A bird chart for Whitecap Circle
FLORIDA is a bird kingdom. What our family has done in behalf of birds borders on the very dedicated. In New England, feeding birds was simple. You affixed a big hunk of suet and watched the sparrows, cardinals, and chickadees come and go. Florida birds have character.
There are several egrets, herons, and pelicans that land at Whitecap Circle in Venice, near the Gulf of Mexico. They have different names and different behavior patterns. How they act sometimes determines what name they get. An identification chart is needed to tell all.
Fluffy. Fluffy is a large white heron that stands around all day looking through the dining room window. He wiggles his throat and opens his beak several times. These are hints.
If he sees somebody in the house he will stride to the back door and wait in excited hope. When the door opens, he gets nervous, shifting every wing and tail feather upward. He is half domesticated, half wild. He will eat from your hand only when he is ravenous.
Cranky. Here is a small egret with an upturned ducktail. He has no fear. He stands at the edge of a vibernum bush and eats one chicken heart after another from your hand.
But before each bite there is a squawk. This is either thank you or protest. Cranky is a gourmet bird. The higher in quality the smelts, minnows, and chicken livers are, the more attentive he becomes. When he can no longer squawk, it means he's full.
Rollow. The most beloved of guests, a brown pelican. She has character, too. She pants, just like a little boy who's hit a home run. Out of a flock of identical birds it is the heavy breathing that gives her away. She keeps her wings half extended and waddles around in circles like Charlie Chaplin. Her eating capacity is unlimited. Unless you own a smelt fishery, she will swallow you out of house and home.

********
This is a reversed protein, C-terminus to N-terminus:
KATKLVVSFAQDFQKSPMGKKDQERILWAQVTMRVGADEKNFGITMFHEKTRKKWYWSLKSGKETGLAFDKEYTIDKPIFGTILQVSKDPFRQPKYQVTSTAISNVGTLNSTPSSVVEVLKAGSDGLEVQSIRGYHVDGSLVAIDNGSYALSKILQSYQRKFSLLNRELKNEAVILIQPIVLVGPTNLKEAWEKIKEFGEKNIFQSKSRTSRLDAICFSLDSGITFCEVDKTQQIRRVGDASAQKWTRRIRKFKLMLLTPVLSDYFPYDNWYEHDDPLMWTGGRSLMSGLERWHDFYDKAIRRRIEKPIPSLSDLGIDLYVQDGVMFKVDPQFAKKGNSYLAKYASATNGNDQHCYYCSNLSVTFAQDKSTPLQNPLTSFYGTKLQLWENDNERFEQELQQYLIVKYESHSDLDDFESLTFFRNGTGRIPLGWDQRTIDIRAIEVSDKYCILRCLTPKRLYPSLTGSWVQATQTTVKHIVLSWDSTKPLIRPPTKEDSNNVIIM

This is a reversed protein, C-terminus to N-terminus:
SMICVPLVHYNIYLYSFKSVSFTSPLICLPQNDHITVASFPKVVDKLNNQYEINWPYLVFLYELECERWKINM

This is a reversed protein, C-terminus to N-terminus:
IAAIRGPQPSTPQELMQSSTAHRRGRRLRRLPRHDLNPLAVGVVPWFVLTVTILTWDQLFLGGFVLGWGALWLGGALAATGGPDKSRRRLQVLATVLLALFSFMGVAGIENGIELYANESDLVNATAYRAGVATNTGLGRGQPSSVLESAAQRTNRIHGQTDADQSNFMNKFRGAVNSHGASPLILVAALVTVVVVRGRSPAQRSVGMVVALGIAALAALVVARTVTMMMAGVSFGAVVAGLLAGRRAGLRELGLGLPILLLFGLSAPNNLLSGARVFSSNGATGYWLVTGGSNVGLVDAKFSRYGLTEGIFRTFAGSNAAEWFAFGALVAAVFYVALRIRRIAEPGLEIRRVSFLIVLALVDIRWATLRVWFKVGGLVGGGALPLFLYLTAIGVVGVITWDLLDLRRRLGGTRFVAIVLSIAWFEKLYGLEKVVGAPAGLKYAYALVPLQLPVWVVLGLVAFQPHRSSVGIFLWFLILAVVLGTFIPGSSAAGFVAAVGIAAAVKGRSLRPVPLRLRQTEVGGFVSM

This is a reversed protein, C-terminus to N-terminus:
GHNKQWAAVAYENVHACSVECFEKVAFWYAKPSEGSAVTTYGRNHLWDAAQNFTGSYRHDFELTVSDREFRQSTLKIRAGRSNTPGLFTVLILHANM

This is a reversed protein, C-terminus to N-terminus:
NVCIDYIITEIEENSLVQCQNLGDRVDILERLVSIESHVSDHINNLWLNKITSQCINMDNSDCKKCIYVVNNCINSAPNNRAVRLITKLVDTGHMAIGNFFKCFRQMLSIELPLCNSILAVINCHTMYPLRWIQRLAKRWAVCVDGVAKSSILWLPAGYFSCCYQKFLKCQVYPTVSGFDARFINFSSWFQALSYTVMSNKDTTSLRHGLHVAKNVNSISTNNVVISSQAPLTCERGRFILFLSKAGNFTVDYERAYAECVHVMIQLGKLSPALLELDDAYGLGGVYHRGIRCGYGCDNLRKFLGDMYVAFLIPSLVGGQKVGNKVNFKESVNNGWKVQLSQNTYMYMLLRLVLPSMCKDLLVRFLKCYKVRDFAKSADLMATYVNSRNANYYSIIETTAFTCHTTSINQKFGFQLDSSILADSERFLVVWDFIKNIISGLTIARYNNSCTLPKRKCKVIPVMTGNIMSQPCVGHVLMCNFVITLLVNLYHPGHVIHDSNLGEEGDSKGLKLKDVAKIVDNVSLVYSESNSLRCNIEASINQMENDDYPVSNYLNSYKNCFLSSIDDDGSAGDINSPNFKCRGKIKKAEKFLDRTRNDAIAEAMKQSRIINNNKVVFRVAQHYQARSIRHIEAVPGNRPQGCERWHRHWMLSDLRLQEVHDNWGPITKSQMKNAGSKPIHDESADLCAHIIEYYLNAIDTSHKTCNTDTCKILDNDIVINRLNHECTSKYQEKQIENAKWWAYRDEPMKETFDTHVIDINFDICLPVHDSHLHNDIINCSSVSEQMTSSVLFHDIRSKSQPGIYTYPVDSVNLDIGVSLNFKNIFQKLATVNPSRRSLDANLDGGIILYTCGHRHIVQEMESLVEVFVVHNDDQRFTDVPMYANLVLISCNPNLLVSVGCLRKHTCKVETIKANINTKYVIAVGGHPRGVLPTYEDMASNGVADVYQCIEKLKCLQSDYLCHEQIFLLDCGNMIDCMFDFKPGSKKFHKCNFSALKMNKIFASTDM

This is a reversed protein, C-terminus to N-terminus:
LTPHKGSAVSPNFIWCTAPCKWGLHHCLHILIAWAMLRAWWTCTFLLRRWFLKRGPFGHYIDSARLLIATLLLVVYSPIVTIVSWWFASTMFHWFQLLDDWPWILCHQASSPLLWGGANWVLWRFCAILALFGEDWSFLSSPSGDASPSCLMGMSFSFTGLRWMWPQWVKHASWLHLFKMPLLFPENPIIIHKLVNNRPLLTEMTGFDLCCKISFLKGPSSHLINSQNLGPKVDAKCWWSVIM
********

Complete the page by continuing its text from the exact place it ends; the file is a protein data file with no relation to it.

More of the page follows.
Fishface. Fishface is a white heron with a long skinny neck. Fishface is tame, and he competes with Cranky for nutritional attention. They sit side by side on the same vibernum bush while you divide the food between the two, passing a piece of gizzard to one, then the other. Fishface is easy to get along with, and he's called Fishface because he looks directly at you, sometimes with open mouth, like a brook trout hiding under a rock.
Big Blue. This is a heron that my mother likes. But this bird is too wild and skittish for my liking. You open the door and she backs up, terrified. A real non-expresser of intelligence. The sea gulls eat half the food thrown to Big Blue. If she wants to do better, Big Blue has to get domesticated and play the game like all the rest.
Birds of this type are a genuine alternative to television reruns. They are natural performers with their own style of method acting. Otherwise, if 50 pelicans were to land here tomorrow, I couldn't say, ``Will the real Rollow please step forward?''